There’s a Reason People Won’t Move to Pitcairn Island, But Maybe You Should

by Owen James Burke


Photo: Tony Probst/Mercury Press

Pitcairn Island is a two-square-mile rock 3,000 miles off the coast of New Zealand. Before World War II the population was at a peak height of 200. Now less than 50 people live there. Most are descendants of Fletcher Christian, the leader of the infamous 1789 Mutiny on the HMS Bounty. They have Internet, they have satellite TV, and the government is offering up free plots to anyone willing to build and settle on them.

Despite many recent inquiries, only one person has put in an application to move to Pitcairn Island. Here’s why you should be the next.

Pitcairn’s had its fair share of problems; indeed, its western occupation was founded upon them. Originally believed to have been settled by Polynesians whose population went extinct, the Bounty mutineers arrived with 18 Polynesian slaves. Hence, the place was built from oppression. Along with such a small population often comes inbreeding, and in 2004, the island experienced a devastating child abuse scandal involving over one-tenth of the inhabitants. Even the mayor, Steve Christian, of Fletcher Christian legacy, was convicted for sexual offenses.


These stamps used to be a main source of island’s livelihood. Photo via Adventures for Anyone

Still, if you’re good at keeping to yourself and feel thrifty enough to build up your own batch, there may be no better place to live. Since the drop in popularity of stamp collecting, upon which the islanders used to subsist, there haven’t been many — or perhaps any — jobs on the island, but it has recently received a boost in Internet bandwidth, which could open up some opportunities for online commerce. Having a trust fund would help too.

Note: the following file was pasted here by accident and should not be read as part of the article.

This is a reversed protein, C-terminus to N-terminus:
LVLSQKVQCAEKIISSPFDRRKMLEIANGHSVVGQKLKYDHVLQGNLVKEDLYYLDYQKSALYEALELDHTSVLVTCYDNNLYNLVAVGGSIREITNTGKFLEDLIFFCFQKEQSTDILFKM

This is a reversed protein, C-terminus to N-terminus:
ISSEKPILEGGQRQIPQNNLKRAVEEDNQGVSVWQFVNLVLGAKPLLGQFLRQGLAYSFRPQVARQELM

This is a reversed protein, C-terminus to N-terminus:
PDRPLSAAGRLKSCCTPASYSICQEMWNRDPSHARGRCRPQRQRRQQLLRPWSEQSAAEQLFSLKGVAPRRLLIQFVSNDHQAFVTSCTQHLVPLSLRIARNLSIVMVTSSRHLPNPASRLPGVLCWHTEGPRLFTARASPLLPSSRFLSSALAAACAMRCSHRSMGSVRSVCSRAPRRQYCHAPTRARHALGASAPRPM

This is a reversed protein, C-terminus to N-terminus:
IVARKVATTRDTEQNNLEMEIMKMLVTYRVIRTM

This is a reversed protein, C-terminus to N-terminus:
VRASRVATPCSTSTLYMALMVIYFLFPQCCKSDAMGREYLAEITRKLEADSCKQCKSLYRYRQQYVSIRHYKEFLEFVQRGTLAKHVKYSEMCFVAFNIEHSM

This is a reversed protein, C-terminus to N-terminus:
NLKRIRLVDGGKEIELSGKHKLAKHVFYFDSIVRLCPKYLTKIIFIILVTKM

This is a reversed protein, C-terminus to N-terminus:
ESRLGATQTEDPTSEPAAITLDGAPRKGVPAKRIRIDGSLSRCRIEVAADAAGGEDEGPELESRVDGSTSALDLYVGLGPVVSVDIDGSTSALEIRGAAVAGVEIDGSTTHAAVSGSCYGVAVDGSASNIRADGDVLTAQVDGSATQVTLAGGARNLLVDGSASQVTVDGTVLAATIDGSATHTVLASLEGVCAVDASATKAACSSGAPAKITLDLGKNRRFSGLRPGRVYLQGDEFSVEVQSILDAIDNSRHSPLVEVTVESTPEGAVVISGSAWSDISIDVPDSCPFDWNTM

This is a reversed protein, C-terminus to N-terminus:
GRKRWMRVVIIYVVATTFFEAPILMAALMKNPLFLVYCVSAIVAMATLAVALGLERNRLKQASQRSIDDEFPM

The island’s oft treacherous tiny port. I’d be wary of passing through there even with my 16-foot skiff. Photo via Adventures for Anyone

Pitcairn can only be reached by sea, and receives shipments three days a week from New Zealand. There’s a general store which is open just three days a week as well, but if you have reclusive tendencies, enjoy diving, seeking out untouched beauty and living off the sea, you could do pretty well for yourself. Just be sure to bring a mate, or two. — OJB

Required reading:


A Narrative of the Mutiny, On Board His Majesty’s Ship Bounty


Voyage to the South Seas

Read more about why you may or may not want to relocate (or just visit) Pitcairn Island at The Telegraph — OJB

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